When it comes to introducing children to the works of William Shakespeare, there may be no more fitting entree than “A Midsummer Night’s Dream.” The Bard’s tale of star-crossed lovers, magical meddling, and musical fairy merriment is a comic romp kids can follow even with the playwright’s original dialogue. So it’s fitting that Southwest Shakespeare Company has been touring Phoenix schools with their adaptation, titled “A Midwinter Night’s Dream.” The company’s performance at Kerr Cultural Center on December 9 marked the first time they performed it for adults, and it was a good look at what audiences can expect when SSC performs “A Midwinter Night’s Dream” at Taliesin West this weekend.
Set in a wintery forest – simulated by several simple, snow-capped, waist-high cardboard trees and colored balloons hanging overhead with twinkling lights inside, “A Midwinter Night’s Dream” is a faithful take on Shakespeare’s story, just adapted for a different season. The basic plots are that Hermia wants to marry Lysander, but Hermia’s father wants her to marry Demetrius. Helena is in love with Demetrius, but he wants nothing to do with her. The king and queen of the fairies intervene with some love magic that does not go as planned (to hilarious results), and in the middle of all this, there’s a bumbling traveling theatre troupe in the forest, on their way to perform "the most lamentable comedy and most cruel death of Pyramus and Thisbe” at a wedding.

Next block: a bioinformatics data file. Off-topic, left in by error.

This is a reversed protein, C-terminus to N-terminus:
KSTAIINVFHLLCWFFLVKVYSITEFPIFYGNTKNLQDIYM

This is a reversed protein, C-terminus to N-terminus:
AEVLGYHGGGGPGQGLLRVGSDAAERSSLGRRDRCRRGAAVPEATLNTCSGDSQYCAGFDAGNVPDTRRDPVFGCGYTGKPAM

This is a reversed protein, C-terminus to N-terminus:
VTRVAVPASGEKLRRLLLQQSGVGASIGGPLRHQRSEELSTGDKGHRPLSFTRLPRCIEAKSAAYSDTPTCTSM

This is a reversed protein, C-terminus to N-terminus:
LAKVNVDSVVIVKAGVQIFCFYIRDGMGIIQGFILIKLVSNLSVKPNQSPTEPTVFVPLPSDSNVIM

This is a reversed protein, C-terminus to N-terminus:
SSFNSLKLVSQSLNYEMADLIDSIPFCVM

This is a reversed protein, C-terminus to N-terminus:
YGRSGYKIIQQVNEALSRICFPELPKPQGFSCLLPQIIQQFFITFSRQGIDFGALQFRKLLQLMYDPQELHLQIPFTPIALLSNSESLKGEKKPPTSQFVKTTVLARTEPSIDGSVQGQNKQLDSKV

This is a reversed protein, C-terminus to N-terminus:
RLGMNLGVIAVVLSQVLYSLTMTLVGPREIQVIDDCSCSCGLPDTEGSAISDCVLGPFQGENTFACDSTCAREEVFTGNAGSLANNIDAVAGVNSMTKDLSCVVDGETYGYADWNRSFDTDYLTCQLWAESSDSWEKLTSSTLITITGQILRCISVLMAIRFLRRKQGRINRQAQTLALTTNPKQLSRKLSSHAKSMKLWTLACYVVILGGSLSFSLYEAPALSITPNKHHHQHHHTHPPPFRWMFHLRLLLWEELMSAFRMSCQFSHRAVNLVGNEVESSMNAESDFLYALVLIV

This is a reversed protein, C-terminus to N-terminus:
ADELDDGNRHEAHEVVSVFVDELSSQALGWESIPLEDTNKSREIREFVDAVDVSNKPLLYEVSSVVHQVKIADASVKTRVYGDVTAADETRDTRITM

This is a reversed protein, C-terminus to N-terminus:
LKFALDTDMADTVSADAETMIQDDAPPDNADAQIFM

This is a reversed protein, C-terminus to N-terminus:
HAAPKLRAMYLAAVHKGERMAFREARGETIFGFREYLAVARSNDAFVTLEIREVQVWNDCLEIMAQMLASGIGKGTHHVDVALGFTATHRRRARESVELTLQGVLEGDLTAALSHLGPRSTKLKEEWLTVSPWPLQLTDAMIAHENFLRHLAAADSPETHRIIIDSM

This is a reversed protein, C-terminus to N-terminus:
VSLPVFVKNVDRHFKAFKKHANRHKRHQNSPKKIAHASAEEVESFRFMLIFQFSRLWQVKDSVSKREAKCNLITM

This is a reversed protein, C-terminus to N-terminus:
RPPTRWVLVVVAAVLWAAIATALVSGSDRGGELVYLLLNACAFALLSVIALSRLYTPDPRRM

Each person in the 7-member cast plays multiple roles in the 75-minute production, frequently within the same scenes. Costume changes are simple – the actor playing Lysander in a black leather jacket becomes Oberon with the additional of a green cape and a staff; the actor playing Hermia’s father brilliantly becomes theatre troupe ham Nick Bottom by just donning a knit cap with festive yarn balls dangling from the sides. Fairies frequently pop up from behind the trees and every cast member helps simulate a lovestruck Lysander chasing Helena through the forest by moving the trees past them to create the comical but effective illusion of them running very fast. The actor playing Oberon’s sprite, the mischievous Puck, perches atop a ladder to simulate being high up in the forest trees. The sparse settings and minimalist costumes work well, thanks largely to the multi-tasking talents of the cast.
Near the end of the production, the theatre group that has been wandering through the forest in the story finally performs “Pyramus and Thisbe,” and it’s a delightfully overdone slice of pure dramatic comedy – definitely the best scene in an overall impressive production. It’s a perfect punctuation mark on this festive, family-friendly foray into the most magical world ever imagined by Shakespeare.
“A Midwinter Night’s Dream” at Taliesin West
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